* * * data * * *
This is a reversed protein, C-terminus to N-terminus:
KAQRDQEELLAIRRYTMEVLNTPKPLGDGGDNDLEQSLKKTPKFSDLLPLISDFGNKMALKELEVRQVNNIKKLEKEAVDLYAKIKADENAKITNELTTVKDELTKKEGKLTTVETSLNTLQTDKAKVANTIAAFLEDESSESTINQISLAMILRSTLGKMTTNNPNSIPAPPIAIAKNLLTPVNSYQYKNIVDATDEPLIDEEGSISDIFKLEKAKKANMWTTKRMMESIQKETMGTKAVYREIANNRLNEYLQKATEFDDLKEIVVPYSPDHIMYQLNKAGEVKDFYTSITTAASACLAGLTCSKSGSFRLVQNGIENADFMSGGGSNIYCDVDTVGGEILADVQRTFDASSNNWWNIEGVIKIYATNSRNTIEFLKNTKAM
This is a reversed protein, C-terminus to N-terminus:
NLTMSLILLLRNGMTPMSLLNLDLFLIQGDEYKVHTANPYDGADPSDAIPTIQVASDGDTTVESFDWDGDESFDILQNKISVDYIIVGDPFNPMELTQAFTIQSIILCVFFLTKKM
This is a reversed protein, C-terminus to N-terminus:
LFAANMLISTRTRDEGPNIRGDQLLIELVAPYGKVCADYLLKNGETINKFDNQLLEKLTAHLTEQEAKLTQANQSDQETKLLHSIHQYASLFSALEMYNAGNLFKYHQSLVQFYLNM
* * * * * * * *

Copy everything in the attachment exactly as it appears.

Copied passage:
This is a reversed protein, C-terminus to N-terminus:
KAQRDQEELLAIRRYTMEVLNTPKPLGDGGDNDLEQSLKKTPKFSDLLPLISDFGNKMALKELEVRQVNNIKKLEKEAVDLYAKIKADENAKITNELTTVKDELTKKEGKLTTVETSLNTLQTDKAKVANTIAAFLEDESSESTINQISLAMILRSTLGKMTTNNPNSIPAPPIAIAKNLLTPVNSYQYKNIVDATDEPLIDEEGSISDIFKLEKAKKANMWTTKRMMESIQKETMGTKAVYREIANNRLNEYLQKATEFDDLKEIVVPYSPDHIMYQLNKAGEVKDFYTSITTAASACLAGLTCSKSGSFRLVQNGIENADFMSGGGSNIYCDVDTVGGEILADVQRTFDASSNNWWNIEGVIKIYATNSRNTIEFLKNTKAM
This is a reversed protein, C-terminus to N-terminus:
NLTMSLILLLRNGMTPMSLLNLDLFLIQGDEYKVHTANPYDGADPSDAIPTIQVASDGDTTVESFDWDGDESFDILQNKISVDYIIVGDPFNPMELTQAFTIQSIILCVFFLTKKM
This is a reversed protein, C-terminus to N-terminus:
LFAANMLISTRTRDEGPNIRGDQLLIELVAPYGKVCADYLLKNGETINKFDNQLLEKLTAHLTEQEAKLTQANQSDQETKLLHSIHQYASLFSALEMYNAGNLFKYHQSLVQFYLNM